When its runs were being cut and lifts installed in the early 1960s, there was no doubt that Jackson Hole Mountain Resort aimed to be the country’s most ambitious ski area.
Its skier-dedicated tram wasn’t the first in North America (it was the second), but it had a vertical rise almost double that of the first. The amount of terrain was just so vast, more than 3,000 acres. Jackson Hole was "The Big One" before its first lift was installed.
In October 1965, a couple of months before Jackson Hole’s lifts started spinning for its first ski season, Skiing magazine wrote, “Tucked away in the northwest corner of Wyoming, just south of Yellowstone and Grand Teton National Parks, is the most impressive new skiing area in the US…it’s got to be skied to be believed.”
Thanks to thousands of magazine and newspaper articles, hundreds of ski movie segments, and dozens of books in the six decades since JHMR opened, the ski area is known around the world. Still, as much as you’ve read or seen about it, it does have to be skied to be believed. The sign at the bottom of the tram isn’t hyperbole, “Our mountain is like nothing you have ever skied before!”
While this part of the JHMR experience hasn’t changed, it no longer applies exclusively to skiing. The hiking trails at JHMR are like no other hikes you have ever done before. The trails in its downhill mountain biking park are like no other riding you have ever done (and not just because many of them were designed and built to be accessible for adaptive riders). Jackson Hole installed some of the first via ferrata climbing routes at any ski resort in the U.S. Even the on-mountain restaurants are like none you have ever eaten at. You can have a fresh-off-the-griddle waffle with your choice of toppings at 10,450-feet with views of five mountain ranges and three states, or beef tartare and a Wyoming mule cocktail while watching the sunset over the Gros Ventre Mountains.
Whether you’re hunting for fresh powder turns, hiking through the wildflowers, enjoying the cascading views from a scenic tram, gondola, or chairlift ride, or eating from reputable restaurant, Jackson Hole Mountain Resort has an activity for everyone that will create a memory of a lifetime.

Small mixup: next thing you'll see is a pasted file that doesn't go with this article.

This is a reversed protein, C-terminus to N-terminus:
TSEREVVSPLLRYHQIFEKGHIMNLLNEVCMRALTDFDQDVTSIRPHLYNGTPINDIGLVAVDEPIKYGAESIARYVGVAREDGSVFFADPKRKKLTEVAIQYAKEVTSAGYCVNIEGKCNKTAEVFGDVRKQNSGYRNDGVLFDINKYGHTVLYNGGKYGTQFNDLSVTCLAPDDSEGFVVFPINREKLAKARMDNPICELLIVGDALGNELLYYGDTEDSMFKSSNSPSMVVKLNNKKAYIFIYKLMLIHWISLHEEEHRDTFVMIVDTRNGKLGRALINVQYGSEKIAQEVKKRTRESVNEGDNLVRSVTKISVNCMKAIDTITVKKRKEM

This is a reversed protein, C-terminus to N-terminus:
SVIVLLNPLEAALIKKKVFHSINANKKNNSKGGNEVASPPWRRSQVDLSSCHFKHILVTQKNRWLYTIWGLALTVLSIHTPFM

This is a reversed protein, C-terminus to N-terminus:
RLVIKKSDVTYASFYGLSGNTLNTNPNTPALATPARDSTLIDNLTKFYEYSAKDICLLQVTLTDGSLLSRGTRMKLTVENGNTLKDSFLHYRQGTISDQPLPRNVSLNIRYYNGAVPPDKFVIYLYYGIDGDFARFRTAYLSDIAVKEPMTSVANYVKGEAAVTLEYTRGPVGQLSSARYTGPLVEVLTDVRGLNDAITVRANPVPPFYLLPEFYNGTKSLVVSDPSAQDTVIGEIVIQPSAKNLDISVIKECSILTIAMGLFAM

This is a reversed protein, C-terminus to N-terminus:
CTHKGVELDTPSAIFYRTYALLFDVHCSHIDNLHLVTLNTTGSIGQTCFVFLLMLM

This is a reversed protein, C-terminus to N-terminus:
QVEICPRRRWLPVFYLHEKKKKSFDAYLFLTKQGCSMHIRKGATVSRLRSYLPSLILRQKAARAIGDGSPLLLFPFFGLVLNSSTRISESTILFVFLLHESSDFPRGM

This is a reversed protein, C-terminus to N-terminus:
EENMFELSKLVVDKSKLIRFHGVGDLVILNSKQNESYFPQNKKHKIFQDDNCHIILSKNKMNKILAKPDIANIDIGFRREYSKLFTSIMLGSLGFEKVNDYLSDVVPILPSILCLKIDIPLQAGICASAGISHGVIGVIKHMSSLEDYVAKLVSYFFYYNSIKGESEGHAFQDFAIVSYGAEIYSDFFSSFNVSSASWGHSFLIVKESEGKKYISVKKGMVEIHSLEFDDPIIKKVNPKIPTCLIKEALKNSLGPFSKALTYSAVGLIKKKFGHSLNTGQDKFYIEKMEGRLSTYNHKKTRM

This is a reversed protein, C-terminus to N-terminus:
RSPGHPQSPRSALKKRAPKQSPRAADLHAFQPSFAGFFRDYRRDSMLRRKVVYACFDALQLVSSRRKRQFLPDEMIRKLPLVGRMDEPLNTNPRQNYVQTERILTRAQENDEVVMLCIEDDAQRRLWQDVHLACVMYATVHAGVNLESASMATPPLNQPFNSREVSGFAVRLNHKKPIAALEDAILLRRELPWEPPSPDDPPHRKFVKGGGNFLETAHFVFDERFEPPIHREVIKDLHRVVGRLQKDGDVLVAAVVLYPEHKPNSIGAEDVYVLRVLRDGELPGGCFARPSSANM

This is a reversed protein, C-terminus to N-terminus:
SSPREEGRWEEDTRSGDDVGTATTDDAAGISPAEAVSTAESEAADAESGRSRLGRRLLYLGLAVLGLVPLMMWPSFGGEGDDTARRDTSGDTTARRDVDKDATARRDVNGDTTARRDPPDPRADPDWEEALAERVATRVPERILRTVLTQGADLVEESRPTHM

All three Jackson Hole-area ski resorts offer plenty to do once you’ve packed your skis and snowboards away for the summer.
Jackson Hole is more than black diamonds and steep terrain.
Conquer your fears with these insider tips.
Intermediate skiers can come to Jackson Hole for a week-long ski vacation and ski every day.
Visit the Jackson Hole Mountain Resort website for more information on activities and reservations.Jacksonhole.com
Trail and lift status, weather conditions and on-mountain information at Jackson Hole Mountain Resort.JHMR Report
Summer sightseeing ticket and winter lift ticket information.Lift TIckets
From awe-inspiring encounters with nature to wild and western activities every kind, Jackson Hole offers once-in-a-lifetime experiences, 365 days a year.
Eager to glimpse your first bear, moose, or wolf? Challenge yourself with a run down black diamonds or class III rapids? Hook an 18-inch cutthroat? Meet a real cowboy? Watch a Teton sunset? This place is full of experiences you won't find that at home, or anywhere else for that matter. In Jackson Hole, wild adventures aren't just possible—they're already here waiting for you.
Explore other areas
Grand Targhee Resort
Founded by ranchers and potato farmers and opened in 1969, Grand Targhee remains a beloved locally owned ski and summer resort with top-notch snow and scenery. On the western side of the Tetons, Targhee is a scenic drive over Teton Pass and up Teton Valley. In Driggs, Idaho, turn east onto Ski Hill Road and you’ll soon cross back into Wyoming and start the ascent up to Targhee’s intimate base area at 7,800 feet.Learn More
Snow King Mountain Resort
In 1939, Snow King Mountain opened just east of the Town Square; it was Wyoming’s first ski area. The cable of its single rope tow was purchased from an oil drilling company in Casper, Wyoming, and an old Ford tractor powered it. It wasn’t until 1947 that a chairlift—a single—was built. Snow King is still a snowball’s throw from the Town Square but is now home to a new 8-passenger gondola for winter and summer visitors, a snow tubing park, hiking, and biking trails.Learn More
Grand Teton National Park
With its southern entrance only 12 miles from Jackson’s Town Square, Grand Teton National Park was founded in 1929. The park was expanded in 1950 to protect the 310,000 acres we know and love today. At about 10 million years old, the Tetons are the youngest mountains in the Rockies and are still growing.Learn More